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benji Mar 21, 2000 07:45 PM
multi users, run app in bg how?
Anyone out there tried to do this? I have a ned to run a peice of (webcam) software constantly on an OS 9 machine. I want the machine to be able to be used as a workstation as well. Does Multi users have some way of launching an app at startup no matter which user logs in, but not allowing access to the folder the app sits in (to prevent them modifying settings) ? Any help I'd be gratefull.

Paul Crawford Mar 24, 2000 08:43 PM
Hi Ben,

[2000/04/01:- I've substantially edited my original post, to clarify and correct several issues.]

Unfortunately, the Multiple Users feature won't let you automatically launch an app at system startup. However, it does allow you to automatically (re)launch an app at user login, and it can optionally prevent users from altering most of the folders on your hard drive.

Multiple Users:
If you just want the app to re-launch when each user logs in (as opposed to launching it once at system startup when only the Login screen appears), you could try one of the following two approaches, depending on how many access privileges you want to grant to your users.

Note that both scenarios assume that the app uses a single "global" preference-file stored in its parent folder, or in the Owner's Preferences folder. (If the app instead uses a personalized preference-file stored in each user's Preferences folder, then neither scenario will prevent users from modifying the app's settings. [However, in that case, you could write a small AppleScript applet that first copies a suitable "master" preference-file into each user's Preferences folder and then launches the app (see the 'Normal' accounts section below).]

'Limited' accounts:
Limited (and Panels) user accounts are more "secure" in that they cannot modify most folders (other than their own private folder), and they can launch only only apps to which you specifically grant them access. However, the drawback is that they can encounter many problems when normal privileges might be required (such as accessing the Internet via AOL, using some control panels, etc.). Here's one possible approach for Limited accounts:-
  • First, grant access to the desired app for each Limited user .
  • Then, create an alias to that app in each user's private Startup Items folder.

'Normal' accounts:
Normal user accounts are less "secure" in that they can modify almost any folder, and they can launch any apps. Nevertheless, it is possible to retain most of the freedom of Normal accounts but still prohibit access to a specific app's folder (albeit in a roundabout, possibly inconvenient, way):-
  • First, use a utility such as File Buddy or ResEdit to mark the app's folder invisible.
  • Next, create a small stand-alone AppleScript applet that simply tells the desired app to "run itself" -- e.g., 'tell app "<app_name>" / launch / run / end tell'). The applet can be stored in any globally accessible location.
  • Finally, create an alias to that AppleScript applet in each user's private Startup Items folder.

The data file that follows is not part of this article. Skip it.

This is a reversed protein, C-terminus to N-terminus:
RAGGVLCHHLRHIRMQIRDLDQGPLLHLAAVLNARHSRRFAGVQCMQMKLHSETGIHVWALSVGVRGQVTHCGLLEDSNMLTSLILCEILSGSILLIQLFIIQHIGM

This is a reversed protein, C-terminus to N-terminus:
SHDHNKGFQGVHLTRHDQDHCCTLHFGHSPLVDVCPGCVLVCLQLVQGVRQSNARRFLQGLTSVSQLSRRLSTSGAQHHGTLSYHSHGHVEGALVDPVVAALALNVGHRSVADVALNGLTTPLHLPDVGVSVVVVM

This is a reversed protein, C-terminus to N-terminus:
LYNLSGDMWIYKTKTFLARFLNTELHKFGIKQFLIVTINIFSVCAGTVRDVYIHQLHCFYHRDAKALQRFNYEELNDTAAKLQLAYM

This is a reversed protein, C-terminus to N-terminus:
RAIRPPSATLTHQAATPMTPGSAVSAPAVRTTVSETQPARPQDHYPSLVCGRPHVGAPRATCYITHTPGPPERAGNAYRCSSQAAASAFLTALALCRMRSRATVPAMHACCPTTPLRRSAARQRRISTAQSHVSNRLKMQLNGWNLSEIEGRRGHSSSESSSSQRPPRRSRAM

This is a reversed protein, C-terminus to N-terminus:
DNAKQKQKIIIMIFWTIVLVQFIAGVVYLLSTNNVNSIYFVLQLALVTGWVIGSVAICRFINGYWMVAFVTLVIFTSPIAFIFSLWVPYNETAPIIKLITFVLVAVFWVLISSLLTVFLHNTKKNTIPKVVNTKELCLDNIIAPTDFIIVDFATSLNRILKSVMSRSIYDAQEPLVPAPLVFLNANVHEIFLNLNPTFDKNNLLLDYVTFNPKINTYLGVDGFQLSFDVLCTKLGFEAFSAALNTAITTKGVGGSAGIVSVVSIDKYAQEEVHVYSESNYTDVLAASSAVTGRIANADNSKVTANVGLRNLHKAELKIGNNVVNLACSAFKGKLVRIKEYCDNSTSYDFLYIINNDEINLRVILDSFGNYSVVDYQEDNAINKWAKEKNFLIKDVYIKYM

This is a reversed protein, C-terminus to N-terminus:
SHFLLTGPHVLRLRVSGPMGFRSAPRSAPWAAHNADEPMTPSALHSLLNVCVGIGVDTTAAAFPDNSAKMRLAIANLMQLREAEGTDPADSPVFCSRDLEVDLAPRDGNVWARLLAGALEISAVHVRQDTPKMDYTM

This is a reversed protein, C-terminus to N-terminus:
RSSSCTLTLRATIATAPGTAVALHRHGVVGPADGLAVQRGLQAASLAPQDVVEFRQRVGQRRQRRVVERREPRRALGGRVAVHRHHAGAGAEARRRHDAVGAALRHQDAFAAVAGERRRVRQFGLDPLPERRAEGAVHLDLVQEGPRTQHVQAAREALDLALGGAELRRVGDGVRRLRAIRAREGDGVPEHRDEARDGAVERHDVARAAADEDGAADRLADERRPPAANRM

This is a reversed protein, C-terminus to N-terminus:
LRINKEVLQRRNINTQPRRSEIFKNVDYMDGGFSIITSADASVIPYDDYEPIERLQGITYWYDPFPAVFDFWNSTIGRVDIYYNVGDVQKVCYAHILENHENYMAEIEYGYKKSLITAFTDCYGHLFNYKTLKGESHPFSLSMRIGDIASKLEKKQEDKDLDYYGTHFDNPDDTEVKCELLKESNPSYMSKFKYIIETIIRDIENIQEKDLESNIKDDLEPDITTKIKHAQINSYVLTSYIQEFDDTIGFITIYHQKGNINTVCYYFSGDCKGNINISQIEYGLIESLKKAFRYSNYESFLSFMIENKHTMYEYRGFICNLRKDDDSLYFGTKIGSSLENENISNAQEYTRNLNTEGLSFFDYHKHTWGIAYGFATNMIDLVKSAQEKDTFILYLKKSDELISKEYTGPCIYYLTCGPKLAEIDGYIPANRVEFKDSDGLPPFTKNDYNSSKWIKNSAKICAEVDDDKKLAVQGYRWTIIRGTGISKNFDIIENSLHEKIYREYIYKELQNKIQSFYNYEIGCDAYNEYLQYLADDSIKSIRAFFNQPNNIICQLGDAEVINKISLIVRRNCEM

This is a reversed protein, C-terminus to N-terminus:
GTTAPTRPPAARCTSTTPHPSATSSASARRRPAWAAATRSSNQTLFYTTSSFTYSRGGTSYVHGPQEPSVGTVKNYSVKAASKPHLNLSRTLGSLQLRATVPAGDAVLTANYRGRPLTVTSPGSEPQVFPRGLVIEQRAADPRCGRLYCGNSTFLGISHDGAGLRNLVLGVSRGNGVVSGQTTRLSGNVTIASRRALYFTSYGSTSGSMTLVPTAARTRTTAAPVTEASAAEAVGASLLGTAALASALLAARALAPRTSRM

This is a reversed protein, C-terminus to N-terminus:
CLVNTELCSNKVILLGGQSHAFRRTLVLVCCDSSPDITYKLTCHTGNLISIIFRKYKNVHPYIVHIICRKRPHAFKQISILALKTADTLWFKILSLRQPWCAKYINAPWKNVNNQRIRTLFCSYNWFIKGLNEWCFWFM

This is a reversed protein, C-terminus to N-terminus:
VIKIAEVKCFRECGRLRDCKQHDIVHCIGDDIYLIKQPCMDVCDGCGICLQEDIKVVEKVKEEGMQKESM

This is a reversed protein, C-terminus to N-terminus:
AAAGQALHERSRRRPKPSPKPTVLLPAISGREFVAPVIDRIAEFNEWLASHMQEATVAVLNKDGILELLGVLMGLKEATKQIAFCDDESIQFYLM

Other techniques:
On the other hand, if you want the app to launch once at system startup when only the Login screen appears, that's a trickier proposition... but there are ways to accomplish it, especially if you're willing to do some programming or you own a sufficiently powerful task-scheduling background utility. Several commercial utilities are available -- e.g., CE Software's QuicKeys and West Software's OneClick -- which let you automatically launch an app at specified times or when a certain other app is frontmost (e.g., the Login app). In addition, both of those schedulers, as well as Sophisticated Circuits' free iDoScriptScheduler, will let you schedule an AppleScript script or applet (which could then launch the desired app, as described earlier).

2001/03/09 Update on a "background-only" (BO) applet technique:-
It is also possible to "convert" an AppleScript applet directly into a background-only app (BOA, or 'appe'-type "extension") which would run at system startup without the need for any user to login. Detailed instructions on how to create such a BO applet were once available in the 'Converting apps to background only' thread over in ResExcellence's User's Forum. This thread seems to have now disappeared from the Forum, but I've made available a full copy of it as a file named 'Converting apps to BOA' in the public folder of my 'pcrawford' iDisk (in the 'Develop ƒ : Documentation ƒ : ResExcellence™ Posts : Processes :' subfolder). [However, please be aware that there are some important caveats regarding this kind of conversion, as noted in the thread.]

From within the BO applet, you could then launch whatever other apps you needed via the usual 'tell application "appName" / launch / run / end tell' blocks. The launched apps would use the Owner's preferences. If any of the apps are too old to respond to the 'run' event, there's a scripting addition (OSAX) available which could be used to launch them, viz., Launch any application.

Note that, because the Login app tends to force-quit any other visible apps shortly before/after it displays the main login dialogue, you'll probably need to first wait in a loop for the Login app to become frontmost (e.g., 'repeat until ((path to frontmost application as text) ends with ":Login") / delay 1 / end repeat'), and then wait for an additional short time after (e.g., 'delay 20').

2001/03/11 Update:- Murray Yar IT's Multiple Users Actions extension promises to provide yet another method of running an AppleScript script at system startup (apparently, just before the main login dialogue appears), among other features.



[This message has been edited by Paul Crawford (edited 03-11-2001).]
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